Author: Enrico M. Balli – Sissa Medialab, Italy

Dominique Brossard – University of Wisconsin-Madison, USA
Nancy Longnecker – University of Otago, New Zealand
Luisa Massarani – Museu da Vida, Fiocruz, Brazil

The science communication research community is constantly evolving and growing, with interests spreading from citizen science to science comics, from media discourse to community engagement. A part for strong, cross-cultural topics uniting researchers’ interests in the field, trends are emerging showing the need for regional platforms, bringing together researchers from geographical areas that share similar contexts and languages. Speakers in this session will focus on the specific bottom-up process which recently led the science communication scientific community in Latin America to advocate for a dedicated regional open access platform, which is leading to the creation of JCOM América Latina, a journal aimed to give voice their community.

The author has not yet submitted a copy of the full paper.

Presentation type: Roundtable discussion
Theme: Society
Area of interest: Influencing policies through science communication

Author: Enrico Balli, Sissa Medialab, Italy

Co-authors: Simona Cerrato, Elena Canel

Higher education institutions can have a major role in changing the life perspectives and improving the science capital of many children and young people who are kept at the margin of the educational system, as experienced during the Sis Catalyst project. In this paper we present a case study of the Children University Programme at SISSA (Trieste, Italy) run with a small group of teenagers who have
interrupted the school before the terms of the obligation. The aim of the project was exploring the potential of science to mitigate school drop out and facilitate social inclusion. It was done in collaboration with the SMAC School, an alternative school that helps young people at risk of marginalization and deviance to complied with the compulsory school.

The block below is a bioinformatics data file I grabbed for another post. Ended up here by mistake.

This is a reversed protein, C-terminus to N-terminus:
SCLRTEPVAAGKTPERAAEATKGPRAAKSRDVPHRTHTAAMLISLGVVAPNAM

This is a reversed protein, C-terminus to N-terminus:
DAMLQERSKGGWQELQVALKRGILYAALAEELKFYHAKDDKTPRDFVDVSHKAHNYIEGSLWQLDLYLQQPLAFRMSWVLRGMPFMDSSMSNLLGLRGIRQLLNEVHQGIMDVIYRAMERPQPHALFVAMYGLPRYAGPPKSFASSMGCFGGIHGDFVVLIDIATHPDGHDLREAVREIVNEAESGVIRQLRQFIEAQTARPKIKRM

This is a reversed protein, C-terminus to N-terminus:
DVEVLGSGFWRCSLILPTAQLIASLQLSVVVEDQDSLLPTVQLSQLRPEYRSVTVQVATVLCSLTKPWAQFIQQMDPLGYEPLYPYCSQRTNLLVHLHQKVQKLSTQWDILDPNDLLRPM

After a preliminary period of mutual understanding and acquaintance with the research activities of SISSA, we carried out three workshops on coding using Scratch! the software developed by MIT to introduce children to programming. Eventually the SMAC pupils were invited to become mentors of a CoderDojo event organized at SISSA with a group of 30 children aged 9-11. They participated to the briefing before the meeting with the other experienced mentors, and then took care of the children with utmost care and responsibility, sharing with them their expertise, helping and encouraging when there were difficulties.

A series of in-depth interviews have been conducted with the educators and the facilitators of the workshops, and two focus groups have been carried out with the young participants. The preliminary outcomes are very encouraging: through the active engagement, the young participants have succeeded in completing a complex project, taking responsibility, dealing with other people external to their usual circle (both children and adults), in a context in which they have been valued and respected.